The owner of a horse who fractured his skull and badly injured his leg in a freak field accident hopes his return to health will be of comfort to anyone in a similar situation.
Cecilia told H&H she had bought “Monster” as a dressage schoolmaster, and on the day of the accident, she had arranged to ride with a friend after work.
“I met my friend on the drive and she said ‘Monster’s stuck in a tree’,” Cecilia said. “I thought, what?
“I don’t know to this day how he did it but we found him lying down, with his back leg wedged between two trees, about one to two feet up. He was trying to get up but couldn’t work out that he couldn’t, so he kept trying, and smacking his head back down really hard on a tree root.”
Cecilia had had to have two of her older horses put down on the same day, two weeks beforehand.
“I was a bit of a broken woman,” she said. “We called the vet but I said ‘Sorry, mate, I can’t watch my horse of a lifetime trying to kill himself’. My friend said she’d stay with him because I couldn’t handle any more.”
Cecilia went to a nearby farm, and told the farmer what had happened.
“He said he’d had the same happen to cows and got out a chainsaw; I said ‘you can’t use that!’” Cecilia said. “He said ‘do you want him out or not?’
“So good old Robin and his chainsaw came. I was a gibbering wreck, but thinking as long as I could hear the sawing, he was still alive.”
Monster was freed but would not get to his feet, so the farmer went to get a tractor, with the aim of digging underneath and putting down rugs, to try to get the horse back up the hill towards the yard.
“The vet had been the one to put the other two down and he said ‘I’m not giving up’,” Cecilia said. “It goes without saying that it was raining and getting dark; my dad thought it was all over.
“I needed something to do so I mucked out his stable. Everything was awful but then I heard something. I went outside, and there was my friend, leading Monster.
“He was a mess, covered in blood, but I was hugging him and wouldn’t let go.”
Monster had not needed to be helped upright, as the noise of the tractor had scared him to his feet, but he had “a few issues”, the vet said.
He had fractured his skull and damaged a tear duct, but the leg that had been stuck looked fine, at that point.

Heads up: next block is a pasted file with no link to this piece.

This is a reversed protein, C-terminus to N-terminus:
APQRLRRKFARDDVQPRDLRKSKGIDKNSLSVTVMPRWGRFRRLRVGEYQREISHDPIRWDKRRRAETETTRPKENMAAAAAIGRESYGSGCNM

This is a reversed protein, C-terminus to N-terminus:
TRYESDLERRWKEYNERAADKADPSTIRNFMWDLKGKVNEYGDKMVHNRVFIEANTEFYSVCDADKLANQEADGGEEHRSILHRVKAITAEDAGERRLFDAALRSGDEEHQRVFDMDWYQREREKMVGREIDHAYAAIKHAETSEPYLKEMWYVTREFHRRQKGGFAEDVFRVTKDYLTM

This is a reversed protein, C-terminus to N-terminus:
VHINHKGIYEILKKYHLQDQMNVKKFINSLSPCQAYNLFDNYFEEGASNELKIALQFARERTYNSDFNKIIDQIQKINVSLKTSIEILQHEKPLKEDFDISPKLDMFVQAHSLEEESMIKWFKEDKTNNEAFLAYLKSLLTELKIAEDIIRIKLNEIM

“He got better but about a month later, my friends sent me away on holiday, and when I came back, there was pus coming from somewhere on his leg. All the tissue had died, so although it had looked absolutely fine, it was quietly dying underneath. The vet cut it all back, until you could pretty much see the bone.
“I asked if he was going to be ok, and the vet said his chances of survival were about 50/50.”
Monster could not be given any more antibiotics, so the vet said his best chance was to have the wound scrubbed with a toothbrush, twice a day.
“It was the most vomit-worthy thing ever; it was dripping with pus,” Cecilia said.
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“It was so grim — but anything for Monster. I scrubbed it twice a day, every day; I wanted to vomit every time but I wasn’t going to lose him. And he got better.
“It was a real honour to be a finalist in the awards, and nice for him to be recognised. There must be other people going through similar situations, and sometimes they do end well.
“He fought his way through and hopefully other people can take heart from that.”
Monster will not compete again, but Cecilia said this does not matter to her.
“He’s an old boy now anyway and I’m so glad I’ve got him,” she said. “He can go for the odd plod round the roads but if I couldn’t ride him, I wouldn’t have cared.
“It was all absolutely worth it. He’s my horse of a lifetime who’s done everything for me; a hero of a horse who owes me nothing, I owe him everything.”
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